Sleepless in Seattle: Re-Cap on Framing Science Tour
Matthew C. Nisbet, Ph.D. is Associate Professor of Communication Studies, Public Policy, and Urban Affairs at Northeastern University. Nisbet studies the role of communication and advocacy in policymaking and public affairs, focusing on debates over over climate change, energy, and sustainability. Among awards and recognition, Nisbet has been a Visiting Shorenstein Fellow on Press, Politics, and Public Policy at Harvard University's Kennedy School of Government, a Health Policy Investigator at the Robert Wood Johnson Foundation, and a Google Science Communication Fellow. In 2011, the editors at the journal Nature recommended Nisbet's research as “essential reading for anyone with a passing interest in the climate change debate,” and the New Republic highlighted his work as a “fascinating dissection of the shortcomings of climate activism."
On Friday, I was in Seattle for our latest stop in the Speaking Science 2.0 tour. We were hosted by the University of Washington's Forum on Science Ethics and Policy (FOSEP), the Dept. of Communication, the Pacific Science Center, and Town Hall Seattle. (I will have a post up later about how FOSEP serves as an innovative model for regional collaborations around science communication.)
The day started at 11am with a presentation I gave to about 60 faculty and graduate students on the communication dynamics of the stem cell debate. While I was wrapping up the presentation at the Student Union, Chris Mooney was in the studios at KUOW, appearing on the NPR affiliate's The Conversation to discuss our visit (audio). After lunch, I met with several UW faculty including Leah Ceccarelli from Communication, Carl Bergstrom from Biology, and Kelly Fryer-Edwards from Medical History and Ethics.
At 3pm, we gathered with about 25 graduate students from FOSEP for an informal discussion of emerging issues in science communication. We then headed out with several graduate students for spicy Mexican seafood at Peso's Kitchen and Lounge.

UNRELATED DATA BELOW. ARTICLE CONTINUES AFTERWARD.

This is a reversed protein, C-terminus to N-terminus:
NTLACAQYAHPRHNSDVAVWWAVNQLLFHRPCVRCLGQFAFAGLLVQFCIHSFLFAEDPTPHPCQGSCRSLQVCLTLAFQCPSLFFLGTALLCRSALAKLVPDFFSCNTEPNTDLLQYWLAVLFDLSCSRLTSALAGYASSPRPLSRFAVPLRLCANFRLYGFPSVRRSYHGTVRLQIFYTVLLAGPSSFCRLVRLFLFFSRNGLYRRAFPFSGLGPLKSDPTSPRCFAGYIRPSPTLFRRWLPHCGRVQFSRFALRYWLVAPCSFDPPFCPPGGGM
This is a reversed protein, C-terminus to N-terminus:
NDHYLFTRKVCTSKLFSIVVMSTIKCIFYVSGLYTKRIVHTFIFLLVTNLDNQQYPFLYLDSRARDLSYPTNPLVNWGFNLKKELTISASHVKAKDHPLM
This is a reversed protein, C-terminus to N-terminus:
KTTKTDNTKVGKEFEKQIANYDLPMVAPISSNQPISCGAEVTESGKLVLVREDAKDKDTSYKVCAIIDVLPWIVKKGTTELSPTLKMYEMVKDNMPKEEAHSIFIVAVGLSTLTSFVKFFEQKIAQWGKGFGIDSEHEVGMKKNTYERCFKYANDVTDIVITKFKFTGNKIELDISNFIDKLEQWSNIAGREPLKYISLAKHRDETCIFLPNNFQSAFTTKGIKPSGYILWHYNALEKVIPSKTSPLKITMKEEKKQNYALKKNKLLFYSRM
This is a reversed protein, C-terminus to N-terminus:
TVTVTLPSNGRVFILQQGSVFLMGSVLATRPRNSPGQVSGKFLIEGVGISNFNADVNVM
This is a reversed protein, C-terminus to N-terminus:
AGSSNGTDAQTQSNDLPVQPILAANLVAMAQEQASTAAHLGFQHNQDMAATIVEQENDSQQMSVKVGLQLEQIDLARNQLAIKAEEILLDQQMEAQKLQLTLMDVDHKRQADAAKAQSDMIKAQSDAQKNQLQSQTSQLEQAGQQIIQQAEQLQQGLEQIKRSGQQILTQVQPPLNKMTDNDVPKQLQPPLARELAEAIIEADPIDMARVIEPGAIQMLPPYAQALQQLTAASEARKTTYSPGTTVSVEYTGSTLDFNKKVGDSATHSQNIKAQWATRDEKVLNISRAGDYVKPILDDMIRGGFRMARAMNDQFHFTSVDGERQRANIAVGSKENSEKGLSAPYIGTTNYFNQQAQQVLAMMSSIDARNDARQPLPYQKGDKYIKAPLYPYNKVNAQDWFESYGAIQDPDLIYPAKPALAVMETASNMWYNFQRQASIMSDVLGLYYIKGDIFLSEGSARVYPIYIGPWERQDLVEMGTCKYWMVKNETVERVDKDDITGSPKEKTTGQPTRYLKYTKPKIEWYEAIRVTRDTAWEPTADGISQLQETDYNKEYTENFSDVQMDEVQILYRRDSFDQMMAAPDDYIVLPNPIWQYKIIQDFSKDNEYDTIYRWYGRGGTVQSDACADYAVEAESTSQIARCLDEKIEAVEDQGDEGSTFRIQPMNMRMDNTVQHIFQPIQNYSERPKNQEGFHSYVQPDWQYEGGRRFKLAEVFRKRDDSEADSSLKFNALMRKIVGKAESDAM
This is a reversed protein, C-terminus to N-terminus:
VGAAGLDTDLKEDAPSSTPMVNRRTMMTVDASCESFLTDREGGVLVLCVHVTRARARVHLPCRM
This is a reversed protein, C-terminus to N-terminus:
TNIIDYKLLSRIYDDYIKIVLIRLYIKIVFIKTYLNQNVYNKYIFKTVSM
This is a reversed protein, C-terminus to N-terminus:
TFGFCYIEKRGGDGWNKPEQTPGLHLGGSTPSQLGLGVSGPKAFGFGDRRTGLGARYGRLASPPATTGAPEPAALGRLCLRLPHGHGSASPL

At 7, it was time for the marquee event, our joint IMAX theater presentation at the Pacific Science Center before an audience of about 180. The Scientist had shipped to Seattle about 400 copies of the October issue featuring the cover article on framing, and copies were distributed to attendees throughout the day.
After the talk, about 25 people headed to McMenamins Pub. I had the chance to finally meet Mark Powell from the Ocean Conservancy. Powell is quoted in the reader comment side bar of our article at The Scientist, and has this post up about our Seattle talk at his site Blog Fish. I also had the chance to share a beer with Brian Smoliak, a graduate student at UW in Atmospheric Sciences, who is trying to launch a science beat at the school's daily newspaper. In today's edition, Brian has this article up about Friday's events.
Giving our solar system a "slap in the face."
- A stream of galactic debris is hurtling at us, pulling dark matter along with it
- It's traveling so quickly it's been described as a hurricane of dark matter
- Scientists are excited to set their particle detectors at the onslffaught
Two massive clouds of dust in orbit around the Earth have been discussed for years and finally proven to exist.
- Hungarian astronomers have proven the existence of two "pseudo-satellites" in orbit around the earth.
- These dust clouds were first discovered in the sixties, but are so difficult to spot that scientists have debated their existence since then.
- The findings may be used to decide where to put satellites in the future and will have to be considered when interplanetary space missions are undertaken.
Once again, our circadian rhythm points the way.
- Seven individuals were locked inside a windowless, internetless room for 37 days.
- While at rest, they burned 130 more calories at 5 p.m. than at 5 a.m.
- Morning time again shown not to be the best time to eat.
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